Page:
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AD/PD 2022 | ADNI: developing biomarkers for Alzheimer’s disease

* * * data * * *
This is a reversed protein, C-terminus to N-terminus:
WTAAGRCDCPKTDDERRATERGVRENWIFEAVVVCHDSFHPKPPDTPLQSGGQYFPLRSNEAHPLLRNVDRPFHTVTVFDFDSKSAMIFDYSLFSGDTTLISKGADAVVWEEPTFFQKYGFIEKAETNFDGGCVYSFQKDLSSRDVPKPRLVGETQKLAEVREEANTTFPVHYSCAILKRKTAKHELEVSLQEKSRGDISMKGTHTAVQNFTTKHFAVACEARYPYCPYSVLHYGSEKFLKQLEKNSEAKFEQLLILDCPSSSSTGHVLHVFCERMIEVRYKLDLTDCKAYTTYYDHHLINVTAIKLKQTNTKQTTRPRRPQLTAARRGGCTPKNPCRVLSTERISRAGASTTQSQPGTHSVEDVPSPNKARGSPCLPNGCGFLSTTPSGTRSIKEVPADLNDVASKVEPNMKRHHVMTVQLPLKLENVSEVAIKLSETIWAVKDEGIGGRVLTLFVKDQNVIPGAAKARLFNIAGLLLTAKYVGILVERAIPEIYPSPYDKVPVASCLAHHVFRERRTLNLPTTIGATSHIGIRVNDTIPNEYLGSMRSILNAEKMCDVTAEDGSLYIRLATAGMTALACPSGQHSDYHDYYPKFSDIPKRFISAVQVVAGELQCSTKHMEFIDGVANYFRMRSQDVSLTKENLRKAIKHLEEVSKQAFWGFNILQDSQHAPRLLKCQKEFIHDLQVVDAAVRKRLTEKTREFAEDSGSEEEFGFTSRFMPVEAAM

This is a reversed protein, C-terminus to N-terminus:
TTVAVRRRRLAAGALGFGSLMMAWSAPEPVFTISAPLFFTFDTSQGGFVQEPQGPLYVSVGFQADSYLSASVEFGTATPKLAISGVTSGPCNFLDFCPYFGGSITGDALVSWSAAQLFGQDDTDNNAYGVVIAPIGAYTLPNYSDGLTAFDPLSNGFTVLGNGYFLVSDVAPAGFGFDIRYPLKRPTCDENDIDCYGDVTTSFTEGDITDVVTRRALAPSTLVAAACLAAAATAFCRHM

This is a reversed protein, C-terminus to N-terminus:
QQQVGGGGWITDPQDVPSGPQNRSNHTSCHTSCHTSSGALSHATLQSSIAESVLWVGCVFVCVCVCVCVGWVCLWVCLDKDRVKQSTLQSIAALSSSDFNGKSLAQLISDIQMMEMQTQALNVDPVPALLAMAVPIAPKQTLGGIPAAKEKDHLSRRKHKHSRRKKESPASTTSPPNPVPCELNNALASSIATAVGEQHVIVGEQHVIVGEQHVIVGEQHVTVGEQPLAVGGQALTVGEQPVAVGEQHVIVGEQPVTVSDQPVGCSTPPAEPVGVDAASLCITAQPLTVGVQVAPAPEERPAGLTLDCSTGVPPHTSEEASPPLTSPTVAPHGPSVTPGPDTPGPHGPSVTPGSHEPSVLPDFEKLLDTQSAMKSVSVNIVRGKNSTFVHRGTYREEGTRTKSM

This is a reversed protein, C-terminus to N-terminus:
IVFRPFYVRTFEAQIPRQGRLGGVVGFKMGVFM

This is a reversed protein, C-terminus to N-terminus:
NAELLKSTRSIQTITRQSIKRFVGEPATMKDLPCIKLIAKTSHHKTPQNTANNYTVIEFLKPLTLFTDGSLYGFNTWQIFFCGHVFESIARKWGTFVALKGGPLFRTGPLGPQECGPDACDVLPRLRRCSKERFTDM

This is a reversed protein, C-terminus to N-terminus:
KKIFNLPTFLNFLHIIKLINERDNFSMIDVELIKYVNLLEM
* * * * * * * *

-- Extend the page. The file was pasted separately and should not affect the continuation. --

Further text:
Although the development of monoclonal antibodies targeting amyloid plaques started over 20 years ago, at that time, there were no biomarkers available to diagnose Alzheimer’s disease (AD) or measure disease progression. Michael Weiner, MD, University of California, San Francisco, San Francisco, CA, discusses the Alzheimer’s Disease Neuroimaging Initiative (ADNI), funded by the National Institute of Health in 2004. This initiative aims to validate biomarkers for AD clinical trials: 2000 participants have enrolled at over 60 participating centers over the years. Participants consist of healthy controls, those with mild cognitive impairment, and dementia patients (clinically diagnosed as AD). The ADNI collects, validates, and utilizes data, including activities of daily living, cognitive functioning, neuropsychological tests, MRI and PET images, as well as CSF and blood biomarkers. Overall, ADNI is a partnership between a government-funded project and industry, with contributions from almost all major pharmaceutical companies and smaller diagnostic or biotechnology companies. Importantly, all of the ADNI data are available on the internet resulting in the publication of over 4000 papers. This interview took place at the AD/PD™ 2022 International Conference on Alzheimer’s and Parkinson’s Diseases hosted in Barcelona, Spain.